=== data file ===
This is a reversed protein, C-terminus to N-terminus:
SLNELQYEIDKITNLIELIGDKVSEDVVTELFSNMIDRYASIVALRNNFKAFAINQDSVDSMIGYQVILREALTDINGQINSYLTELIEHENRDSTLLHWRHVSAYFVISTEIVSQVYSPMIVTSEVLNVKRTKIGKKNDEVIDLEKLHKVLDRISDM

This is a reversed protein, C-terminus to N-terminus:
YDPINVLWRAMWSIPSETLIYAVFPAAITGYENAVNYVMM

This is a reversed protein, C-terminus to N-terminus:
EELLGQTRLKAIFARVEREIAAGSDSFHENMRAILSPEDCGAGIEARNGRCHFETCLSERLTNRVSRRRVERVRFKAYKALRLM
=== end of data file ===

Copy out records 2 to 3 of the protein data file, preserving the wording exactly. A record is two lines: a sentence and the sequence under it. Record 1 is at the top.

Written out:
This is a reversed protein, C-terminus to N-terminus:
YDPINVLWRAMWSIPSETLIYAVFPAAITGYENAVNYVMM

This is a reversed protein, C-terminus to N-terminus:
EELLGQTRLKAIFARVEREIAAGSDSFHENMRAILSPEDCGAGIEARNGRCHFETCLSERLTNRVSRRRVERVRFKAYKALRLM